Legalizing domestic misinformation

But would we really be able to tell?

An amendment that would legalize the use of propaganda on American audiences is being inserted into the latest defense authorization bill.

The tweak to the bill would essentially neutralize two previous acts -- the Smith-Mundt Act of 1948 and Foreign Relations Authorization Act in 1987 -- that had been passed to protect U.S. audiences from our own government's misinformation campaigns.

In a little noticed press release earlier in the week -- buried beneath the other high-profile issues in the $642 billion defense bill, including indefinite detention and a prohibition on gay marriage at military installations -- Thornberry warned that in the Internet age, the current law "ties the hands of America's diplomatic officials, military, and others by inhibiting our ability to effectively communicate in a credible way."

The new law would give sweeping powers to the government to push television, radio, newspaper, and social media onto the U.S. public. "It removes the protection for Americans," says a Pentagon official who is concerned about the law. "It removes oversight from the people who want to put out this information. There are no checks and balances. No one knows if the information is accurate, partially accurate, or entirely false."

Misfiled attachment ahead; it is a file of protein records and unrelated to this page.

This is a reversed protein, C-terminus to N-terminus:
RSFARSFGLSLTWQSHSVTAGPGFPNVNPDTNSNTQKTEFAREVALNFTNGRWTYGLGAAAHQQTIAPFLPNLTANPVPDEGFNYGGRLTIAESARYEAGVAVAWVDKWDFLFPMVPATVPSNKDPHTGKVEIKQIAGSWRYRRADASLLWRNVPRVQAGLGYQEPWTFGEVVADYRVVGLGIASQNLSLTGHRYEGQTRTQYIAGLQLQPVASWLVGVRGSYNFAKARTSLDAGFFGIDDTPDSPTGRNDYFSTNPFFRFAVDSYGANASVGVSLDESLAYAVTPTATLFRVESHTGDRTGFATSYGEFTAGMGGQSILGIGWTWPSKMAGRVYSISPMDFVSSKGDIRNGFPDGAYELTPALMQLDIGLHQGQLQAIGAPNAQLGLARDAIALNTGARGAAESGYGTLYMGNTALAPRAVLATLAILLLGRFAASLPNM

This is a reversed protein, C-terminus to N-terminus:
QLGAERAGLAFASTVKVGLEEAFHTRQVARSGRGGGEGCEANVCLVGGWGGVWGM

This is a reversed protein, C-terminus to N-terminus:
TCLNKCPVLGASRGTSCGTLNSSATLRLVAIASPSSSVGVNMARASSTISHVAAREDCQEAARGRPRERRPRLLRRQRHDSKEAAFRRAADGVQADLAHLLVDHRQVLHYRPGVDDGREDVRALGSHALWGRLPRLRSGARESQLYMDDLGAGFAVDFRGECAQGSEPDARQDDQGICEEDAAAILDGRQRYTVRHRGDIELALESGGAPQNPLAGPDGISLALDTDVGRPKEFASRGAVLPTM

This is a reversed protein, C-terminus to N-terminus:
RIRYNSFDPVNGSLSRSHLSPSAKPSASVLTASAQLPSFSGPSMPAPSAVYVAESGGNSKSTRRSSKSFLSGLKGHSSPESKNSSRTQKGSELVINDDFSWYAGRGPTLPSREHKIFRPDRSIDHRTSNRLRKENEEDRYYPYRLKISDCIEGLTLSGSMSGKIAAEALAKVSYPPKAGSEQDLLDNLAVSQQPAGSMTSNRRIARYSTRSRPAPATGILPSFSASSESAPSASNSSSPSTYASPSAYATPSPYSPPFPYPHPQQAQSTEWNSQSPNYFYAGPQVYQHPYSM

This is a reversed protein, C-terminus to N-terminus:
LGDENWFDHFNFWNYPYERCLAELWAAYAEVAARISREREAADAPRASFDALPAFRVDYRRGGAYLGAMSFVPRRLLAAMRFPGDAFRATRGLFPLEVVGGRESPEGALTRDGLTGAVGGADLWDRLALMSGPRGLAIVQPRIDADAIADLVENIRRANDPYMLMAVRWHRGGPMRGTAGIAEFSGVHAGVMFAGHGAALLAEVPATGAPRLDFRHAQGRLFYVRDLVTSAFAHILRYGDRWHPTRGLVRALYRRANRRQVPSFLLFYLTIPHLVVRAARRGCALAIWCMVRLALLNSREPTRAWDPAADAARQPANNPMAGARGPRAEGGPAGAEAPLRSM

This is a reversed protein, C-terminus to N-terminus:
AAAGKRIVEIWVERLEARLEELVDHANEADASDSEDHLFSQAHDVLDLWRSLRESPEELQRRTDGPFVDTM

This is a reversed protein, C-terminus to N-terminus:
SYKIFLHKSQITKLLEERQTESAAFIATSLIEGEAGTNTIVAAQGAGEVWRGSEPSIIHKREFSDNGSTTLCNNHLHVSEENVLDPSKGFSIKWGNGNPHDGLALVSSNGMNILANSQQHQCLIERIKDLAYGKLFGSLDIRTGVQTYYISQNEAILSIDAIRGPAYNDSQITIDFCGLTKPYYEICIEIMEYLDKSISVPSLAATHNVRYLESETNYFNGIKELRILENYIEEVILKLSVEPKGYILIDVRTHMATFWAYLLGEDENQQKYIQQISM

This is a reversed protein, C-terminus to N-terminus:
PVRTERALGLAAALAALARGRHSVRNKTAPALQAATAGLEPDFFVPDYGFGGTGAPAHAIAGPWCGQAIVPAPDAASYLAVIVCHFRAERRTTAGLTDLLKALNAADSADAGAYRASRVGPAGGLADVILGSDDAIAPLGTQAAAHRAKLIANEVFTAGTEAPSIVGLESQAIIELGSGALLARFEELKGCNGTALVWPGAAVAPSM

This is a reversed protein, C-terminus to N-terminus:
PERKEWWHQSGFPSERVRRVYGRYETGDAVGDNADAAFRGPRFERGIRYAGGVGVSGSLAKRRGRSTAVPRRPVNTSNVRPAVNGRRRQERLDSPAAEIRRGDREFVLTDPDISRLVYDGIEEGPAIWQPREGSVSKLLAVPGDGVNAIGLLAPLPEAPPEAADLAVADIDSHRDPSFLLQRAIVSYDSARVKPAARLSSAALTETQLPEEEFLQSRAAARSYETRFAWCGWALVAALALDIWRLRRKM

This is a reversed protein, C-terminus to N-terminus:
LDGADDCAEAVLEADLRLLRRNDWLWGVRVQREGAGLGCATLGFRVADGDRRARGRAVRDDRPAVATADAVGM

Um, guys, I think "entirely false" is the whole idea here...

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9 Responses:

  1. Preed says:

    "ties the hands of America's diplomatic officials, military, and others by inhibiting our ability to effectively communicate in a credible way."

    To quote a classic: "You keep using that word. I do not think it means what you think it means."

  2. Stephen Harris says:

    If Fox News starts to sound sane then you know we've been disinformed.

  3. nooj says:

    So let me get this straight: When someone in the FBI sees online discussions critical of the government (or its future, possibly illegal, political stances), they want to be able to use shill accounts to insert "pro-American" commentary, to make sure people don't realize they are in the majority.

    And since all digital content is being stored and/or scanned by the FBI, I assume we can expect to see government bots with increasing regularity.

    Remember, kids: It's not about maintaining the status quo, it's about controlling discourse!

    > The Pentagon used software to monitor the Twitter debate
    > over Bradley Manning’s pre-trial hearing; the Pentagon would design
    > software to create “sock puppets” on social media outlets.

  4. Mark Welch says:

    Fox News is already a form of Soviet-style state television, so I'd say this amendment is simply a way to grant retroactive immunity for that and other acts of treason.

  5. Marcello says:

    You mean you actually have/had a law prohibiting the "government" to tell lies on TV?
    Has it ever actually been used?

    • Andy says:

      Yes, it's illegal (currently) for propaganda per se to be targeted at US persons. This has been interpreted in a fairly conservative way from Vietnam up into the current Asian Land War (parts one and two) -- the grunts (who write the actual propaganda to influence popular opinion in occupied countries) are trained to be aware that they should not target the US, with explicit auditing and reporting mechanisms to ensure compliance.